By Brian L. Milne, Refined Fuels Editor for DTN
Retail gasoline prices will move higher across the country’s major metropolitan regions this week after values surged in wholesale markets during the first full week of May. The spark that lit the upside price rally afire was financial trading in energy commodities on signs suggesting that a deep, protracted recession in the United States might be coming to an end. Stock markets in the U.S. moved sharply higher in early May on reports showing that the manufacturing sectors for China and India were rebounding, with analysts using the data as a harbinger for a global economic recovery.
That was followed by the federal government’s release of bank stress tests that were viewed to be not as bad as expected, while a report from the Department of Labor showed job losses for April at 539,000, which was less than projected.
Additionally, the U.S. dollar weakened against the euro which makes commodities more costly in the U.S. Crude oil is traded in U.S. dollar denominations globally, so a weaker greenback means more are required to buy the same product.
Gasoline prices typically increase from late winter until July 4, partly because of a switch in gasoline to summer grade which is more costly to produce than the fuel sold in the winter. Additionally, refinery downtime in March and April for seasonal maintenance tends to tighten supply levels to push prices higher.
This year, however, it’s difficult to find a satisfying answer as to why gasoline prices would be climbing when commercial oil supply in the U.S. is at a 19 year high. Part of the reason is “numbness” by the financial community in the oil market to the supply glut. Another is the belief that the economy will rev higher once we escape the grip of the recession, with some declaring May to be the final month of the U.S. recession which started in December 2007.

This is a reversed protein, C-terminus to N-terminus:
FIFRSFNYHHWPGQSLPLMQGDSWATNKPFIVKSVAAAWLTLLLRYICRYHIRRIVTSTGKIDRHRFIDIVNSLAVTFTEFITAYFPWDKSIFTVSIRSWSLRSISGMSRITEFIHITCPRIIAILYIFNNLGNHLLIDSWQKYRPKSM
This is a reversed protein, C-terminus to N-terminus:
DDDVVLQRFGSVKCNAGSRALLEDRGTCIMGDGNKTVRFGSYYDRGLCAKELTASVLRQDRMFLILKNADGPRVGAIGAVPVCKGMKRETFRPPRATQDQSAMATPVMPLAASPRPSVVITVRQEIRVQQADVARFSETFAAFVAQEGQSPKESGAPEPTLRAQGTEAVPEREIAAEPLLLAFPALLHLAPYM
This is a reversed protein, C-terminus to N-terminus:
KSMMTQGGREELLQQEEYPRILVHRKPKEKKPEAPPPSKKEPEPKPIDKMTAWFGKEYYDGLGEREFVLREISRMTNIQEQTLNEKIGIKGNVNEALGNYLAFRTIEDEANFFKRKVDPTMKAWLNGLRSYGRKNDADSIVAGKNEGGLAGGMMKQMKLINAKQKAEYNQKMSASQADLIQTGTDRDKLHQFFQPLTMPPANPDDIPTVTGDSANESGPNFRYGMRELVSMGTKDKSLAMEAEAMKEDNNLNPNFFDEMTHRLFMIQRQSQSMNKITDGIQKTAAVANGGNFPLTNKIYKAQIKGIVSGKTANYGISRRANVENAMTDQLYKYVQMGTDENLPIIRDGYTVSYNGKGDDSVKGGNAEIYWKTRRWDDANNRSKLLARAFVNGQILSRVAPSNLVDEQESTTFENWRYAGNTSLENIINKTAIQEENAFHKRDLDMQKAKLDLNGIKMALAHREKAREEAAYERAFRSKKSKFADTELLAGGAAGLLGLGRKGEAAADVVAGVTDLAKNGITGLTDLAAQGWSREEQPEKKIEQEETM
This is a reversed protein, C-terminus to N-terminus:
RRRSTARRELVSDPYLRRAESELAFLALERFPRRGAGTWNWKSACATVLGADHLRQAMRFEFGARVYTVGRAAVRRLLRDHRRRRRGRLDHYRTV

This sentiment has prompted many investing in oil to follow the stock market, viewing the trend in equities as a leading indicator for crude and gasoline prices in the future.
Others warn of the potential folly in this approach, questioning why more than a half-million job losses in a single month is bullish for stocks, and, in turn, gasoline. The unemployment rate at 8.9% is the highest since 1983. Typically, demand for gasoline moves lower with higher unemployment since less people are traveling to and from work.
The report for April showed less job losses than were expected, and also had the fewest monthly job separations in the past six months, which is what investors highlighted, and what many gasoline traders latched on to; but not all.
View DTN’s Weekly and Historical Gas Prices
As of May 4, the federal government indicated that regular grade gasoline averaged $2.078 per gallon nationally. That number will increase this week, and expectations are for the retail price average to reach up to $2.25 to $2.30 per gallon this summer. So, expect the upward trend to continue through the Memorial Day holiday before running into a roadblock in early summer.
About the Author
Brian L. Milne is the Refined Fuels Editor for DTN-a leading business-to-business provider of real-time commodity information services. Milne has been focused on the energy industry for nearly 14 years as an analyst, journalist and editor. He can be reached at firstname.lastname@example.org.